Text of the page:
London's Royal Park keepers were looking for a wildlife-friendly way of brightening up a park lakeside that would not impact on the water birds that graze, rest and nest beside the water. Her Majesty’s birthday celebrations made it all the more important that the park was as colourful as possible this summer.
As always in this day and age, the cost of installation and maintenance were of prime consideration. Even The Royal Parks are not immune from budget constraints.
Park Managers liked the idea of using perennial planting that needs minimal long-term maintenance. Using native plants to create habitat for a wild range of creatures was an attractive idea. As was the concept of speedy installation and establishment. A carpet of plants unrolled onto the ground is less labour intensive than hand planting individual plants and more likely to withstand the attention of curious ducks, geese and swans.
Meadowmat Wild Flower Mat was spotted at Battersea’s Landscape Show in 2015 and seemed to fit the bill perfectly – the only point of concern was whether it would be damaged by waterfowl trampling it – or over-grazing it before it became properly established.
A small trial plot was established to see how the product coped in this challenging situation. When that worked OK, a further 800 square metres of Meadowmat was installed.
The wildflowers were established and blooming beautifully in time for Her Majesty's Birthday Celebrations and provided a colourful backdrop for BBC coverage of the event.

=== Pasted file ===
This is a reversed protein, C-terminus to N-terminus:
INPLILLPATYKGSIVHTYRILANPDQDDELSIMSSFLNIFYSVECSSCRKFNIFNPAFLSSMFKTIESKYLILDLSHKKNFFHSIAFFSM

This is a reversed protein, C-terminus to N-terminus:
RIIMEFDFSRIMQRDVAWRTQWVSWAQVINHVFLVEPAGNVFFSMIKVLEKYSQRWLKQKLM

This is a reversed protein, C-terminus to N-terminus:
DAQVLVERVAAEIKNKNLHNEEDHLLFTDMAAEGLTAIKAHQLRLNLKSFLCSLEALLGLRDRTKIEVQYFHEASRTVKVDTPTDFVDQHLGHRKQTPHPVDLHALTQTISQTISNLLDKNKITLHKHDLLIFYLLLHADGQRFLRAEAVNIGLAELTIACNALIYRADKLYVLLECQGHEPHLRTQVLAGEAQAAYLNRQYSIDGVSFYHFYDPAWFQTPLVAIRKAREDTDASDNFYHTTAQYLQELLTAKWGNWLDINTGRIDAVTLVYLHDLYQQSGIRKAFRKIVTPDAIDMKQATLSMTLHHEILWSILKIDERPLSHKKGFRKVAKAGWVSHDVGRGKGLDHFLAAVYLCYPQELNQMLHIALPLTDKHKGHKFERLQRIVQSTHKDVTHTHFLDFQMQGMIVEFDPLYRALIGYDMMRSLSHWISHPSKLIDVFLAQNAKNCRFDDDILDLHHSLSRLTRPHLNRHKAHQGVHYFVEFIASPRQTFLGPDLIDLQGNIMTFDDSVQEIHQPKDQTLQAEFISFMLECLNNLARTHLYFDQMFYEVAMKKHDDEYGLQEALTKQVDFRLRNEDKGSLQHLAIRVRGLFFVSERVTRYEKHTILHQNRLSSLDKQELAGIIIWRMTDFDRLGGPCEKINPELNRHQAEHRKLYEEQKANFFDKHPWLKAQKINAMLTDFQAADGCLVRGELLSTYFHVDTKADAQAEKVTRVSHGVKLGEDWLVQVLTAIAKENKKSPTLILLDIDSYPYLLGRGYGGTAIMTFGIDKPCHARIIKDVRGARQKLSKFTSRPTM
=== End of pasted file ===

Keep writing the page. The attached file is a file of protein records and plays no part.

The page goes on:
Mike Turner, Assistant Park Manager is delighted with the results. “The public are enjoying this show of wildflowers just as much as the wildlife” he said “and the beauty of it is that using native species is helping to restore the balance of nature in the very heart of London.”
One huge advantage of using wildflowers so close to a water course is that their very nature excludes any use of artificial fertilisers. That means that there is no danger of excess nitrogen leaching into the lake and upsetting the balance of nutrients in the water.
“If the lake were to become too rich in certain nutrients we’d see an overgrowth of algae and weed which has a detrimental effect on the whole natural ecosystem, something we desperately want to avoid” added Mike.
“It’s a joy and a privilege to have been involved in this project” says Kevin Harden from Harrowden Turf. “I’m a great fan of urban green spaces and it’s great to see more wildflowers being used in towns and cities.”